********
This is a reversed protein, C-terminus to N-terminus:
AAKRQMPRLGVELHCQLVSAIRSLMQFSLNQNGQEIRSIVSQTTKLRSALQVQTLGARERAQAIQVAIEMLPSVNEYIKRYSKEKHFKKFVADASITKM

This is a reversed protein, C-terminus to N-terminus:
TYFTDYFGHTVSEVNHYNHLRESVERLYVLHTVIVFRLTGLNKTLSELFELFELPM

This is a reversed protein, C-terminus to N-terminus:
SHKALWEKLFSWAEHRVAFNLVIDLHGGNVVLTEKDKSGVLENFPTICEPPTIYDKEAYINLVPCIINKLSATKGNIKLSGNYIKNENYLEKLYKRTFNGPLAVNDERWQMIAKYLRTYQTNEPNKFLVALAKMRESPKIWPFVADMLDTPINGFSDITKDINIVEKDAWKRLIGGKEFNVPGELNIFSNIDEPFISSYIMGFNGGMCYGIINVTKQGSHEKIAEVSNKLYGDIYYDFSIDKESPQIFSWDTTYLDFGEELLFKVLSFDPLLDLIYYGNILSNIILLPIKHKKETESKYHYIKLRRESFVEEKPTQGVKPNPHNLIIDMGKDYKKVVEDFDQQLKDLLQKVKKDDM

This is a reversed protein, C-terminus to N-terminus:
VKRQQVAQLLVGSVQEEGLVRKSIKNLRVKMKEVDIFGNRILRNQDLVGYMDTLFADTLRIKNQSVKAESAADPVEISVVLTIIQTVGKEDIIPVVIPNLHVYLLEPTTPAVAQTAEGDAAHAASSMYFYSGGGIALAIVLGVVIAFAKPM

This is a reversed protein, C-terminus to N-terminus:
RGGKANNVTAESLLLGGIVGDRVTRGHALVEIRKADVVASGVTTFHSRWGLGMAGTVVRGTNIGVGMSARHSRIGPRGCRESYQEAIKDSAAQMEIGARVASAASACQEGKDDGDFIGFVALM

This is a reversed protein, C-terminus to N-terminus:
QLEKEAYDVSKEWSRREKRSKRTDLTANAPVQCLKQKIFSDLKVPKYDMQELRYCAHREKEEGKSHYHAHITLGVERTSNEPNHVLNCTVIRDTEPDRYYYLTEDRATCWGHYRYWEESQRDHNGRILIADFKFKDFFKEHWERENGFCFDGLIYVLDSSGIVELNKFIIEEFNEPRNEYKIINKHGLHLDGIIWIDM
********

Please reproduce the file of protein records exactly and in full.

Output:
This is a reversed protein, C-terminus to N-terminus:
AAKRQMPRLGVELHCQLVSAIRSLMQFSLNQNGQEIRSIVSQTTKLRSALQVQTLGARERAQAIQVAIEMLPSVNEYIKRYSKEKHFKKFVADASITKM

This is a reversed protein, C-terminus to N-terminus:
TYFTDYFGHTVSEVNHYNHLRESVERLYVLHTVIVFRLTGLNKTLSELFELFELPM

This is a reversed protein, C-terminus to N-terminus:
SHKALWEKLFSWAEHRVAFNLVIDLHGGNVVLTEKDKSGVLENFPTICEPPTIYDKEAYINLVPCIINKLSATKGNIKLSGNYIKNENYLEKLYKRTFNGPLAVNDERWQMIAKYLRTYQTNEPNKFLVALAKMRESPKIWPFVADMLDTPINGFSDITKDINIVEKDAWKRLIGGKEFNVPGELNIFSNIDEPFISSYIMGFNGGMCYGIINVTKQGSHEKIAEVSNKLYGDIYYDFSIDKESPQIFSWDTTYLDFGEELLFKVLSFDPLLDLIYYGNILSNIILLPIKHKKETESKYHYIKLRRESFVEEKPTQGVKPNPHNLIIDMGKDYKKVVEDFDQQLKDLLQKVKKDDM

This is a reversed protein, C-terminus to N-terminus:
VKRQQVAQLLVGSVQEEGLVRKSIKNLRVKMKEVDIFGNRILRNQDLVGYMDTLFADTLRIKNQSVKAESAADPVEISVVLTIIQTVGKEDIIPVVIPNLHVYLLEPTTPAVAQTAEGDAAHAASSMYFYSGGGIALAIVLGVVIAFAKPM

This is a reversed protein, C-terminus to N-terminus:
RGGKANNVTAESLLLGGIVGDRVTRGHALVEIRKADVVASGVTTFHSRWGLGMAGTVVRGTNIGVGMSARHSRIGPRGCRESYQEAIKDSAAQMEIGARVASAASACQEGKDDGDFIGFVALM

This is a reversed protein, C-terminus to N-terminus:
QLEKEAYDVSKEWSRREKRSKRTDLTANAPVQCLKQKIFSDLKVPKYDMQELRYCAHREKEEGKSHYHAHITLGVERTSNEPNHVLNCTVIRDTEPDRYYYLTEDRATCWGHYRYWEESQRDHNGRILIADFKFKDFFKEHWERENGFCFDGLIYVLDSSGIVELNKFIIEEFNEPRNEYKIINKHGLHLDGIIWIDM